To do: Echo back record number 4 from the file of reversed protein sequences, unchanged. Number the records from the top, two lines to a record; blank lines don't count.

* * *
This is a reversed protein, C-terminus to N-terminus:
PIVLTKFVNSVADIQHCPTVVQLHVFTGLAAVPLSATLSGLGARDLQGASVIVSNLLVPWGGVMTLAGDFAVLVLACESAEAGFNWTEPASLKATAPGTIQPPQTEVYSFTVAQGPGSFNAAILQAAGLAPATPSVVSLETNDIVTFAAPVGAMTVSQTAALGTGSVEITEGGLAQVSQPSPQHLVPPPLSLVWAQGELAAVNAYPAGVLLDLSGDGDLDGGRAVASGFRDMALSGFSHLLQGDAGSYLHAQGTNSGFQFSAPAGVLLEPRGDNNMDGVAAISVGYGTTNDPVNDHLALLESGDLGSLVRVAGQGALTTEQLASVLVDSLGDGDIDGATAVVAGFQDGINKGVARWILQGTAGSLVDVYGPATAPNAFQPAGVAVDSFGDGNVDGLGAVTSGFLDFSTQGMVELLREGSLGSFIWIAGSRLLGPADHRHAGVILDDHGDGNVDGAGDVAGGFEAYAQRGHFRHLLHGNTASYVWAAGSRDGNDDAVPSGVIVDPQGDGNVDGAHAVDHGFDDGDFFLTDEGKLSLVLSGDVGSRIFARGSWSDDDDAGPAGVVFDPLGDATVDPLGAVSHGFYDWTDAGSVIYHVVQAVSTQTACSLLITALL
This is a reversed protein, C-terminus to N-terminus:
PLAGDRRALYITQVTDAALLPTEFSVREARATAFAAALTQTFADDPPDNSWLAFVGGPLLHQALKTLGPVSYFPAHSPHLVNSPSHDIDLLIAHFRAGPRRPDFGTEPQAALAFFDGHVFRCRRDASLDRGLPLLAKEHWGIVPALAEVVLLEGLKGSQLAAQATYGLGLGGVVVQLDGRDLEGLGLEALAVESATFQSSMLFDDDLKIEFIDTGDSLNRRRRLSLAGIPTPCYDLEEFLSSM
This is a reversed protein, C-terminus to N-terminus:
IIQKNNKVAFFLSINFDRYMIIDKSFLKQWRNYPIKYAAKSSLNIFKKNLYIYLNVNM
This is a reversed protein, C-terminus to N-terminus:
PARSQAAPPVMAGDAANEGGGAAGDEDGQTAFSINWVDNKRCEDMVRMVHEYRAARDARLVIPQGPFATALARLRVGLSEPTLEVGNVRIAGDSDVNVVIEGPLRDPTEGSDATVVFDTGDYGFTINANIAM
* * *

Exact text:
This is a reversed protein, C-terminus to N-terminus:
PARSQAAPPVMAGDAANEGGGAAGDEDGQTAFSINWVDNKRCEDMVRMVHEYRAARDARLVIPQGPFATALARLRVGLSEPTLEVGNVRIAGDSDVNVVIEGPLRDPTEGSDATVVFDTGDYGFTINANIAM